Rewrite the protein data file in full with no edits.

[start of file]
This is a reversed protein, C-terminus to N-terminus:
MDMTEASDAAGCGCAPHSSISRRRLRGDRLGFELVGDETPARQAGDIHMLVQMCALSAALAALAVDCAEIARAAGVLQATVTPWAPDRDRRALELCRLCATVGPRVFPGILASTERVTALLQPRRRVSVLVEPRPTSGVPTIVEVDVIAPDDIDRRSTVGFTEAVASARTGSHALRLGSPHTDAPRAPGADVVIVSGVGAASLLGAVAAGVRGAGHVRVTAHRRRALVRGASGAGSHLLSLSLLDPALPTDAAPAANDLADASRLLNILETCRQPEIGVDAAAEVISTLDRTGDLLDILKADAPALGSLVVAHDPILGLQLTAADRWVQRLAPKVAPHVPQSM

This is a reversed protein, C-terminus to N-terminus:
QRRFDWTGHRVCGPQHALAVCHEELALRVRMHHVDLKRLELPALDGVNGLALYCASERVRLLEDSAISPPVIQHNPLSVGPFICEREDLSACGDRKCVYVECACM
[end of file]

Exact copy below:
This is a reversed protein, C-terminus to N-terminus:
MDMTEASDAAGCGCAPHSSISRRRLRGDRLGFELVGDETPARQAGDIHMLVQMCALSAALAALAVDCAEIARAAGVLQATVTPWAPDRDRRALELCRLCATVGPRVFPGILASTERVTALLQPRRRVSVLVEPRPTSGVPTIVEVDVIAPDDIDRRSTVGFTEAVASARTGSHALRLGSPHTDAPRAPGADVVIVSGVGAASLLGAVAAGVRGAGHVRVTAHRRRALVRGASGAGSHLLSLSLLDPALPTDAAPAANDLADASRLLNILETCRQPEIGVDAAAEVISTLDRTGDLLDILKADAPALGSLVVAHDPILGLQLTAADRWVQRLAPKVAPHVPQSM

This is a reversed protein, C-terminus to N-terminus:
QRRFDWTGHRVCGPQHALAVCHEELALRVRMHHVDLKRLELPALDGVNGLALYCASERVRLLEDSAISPPVIQHNPLSVGPFICEREDLSACGDRKCVYVECACM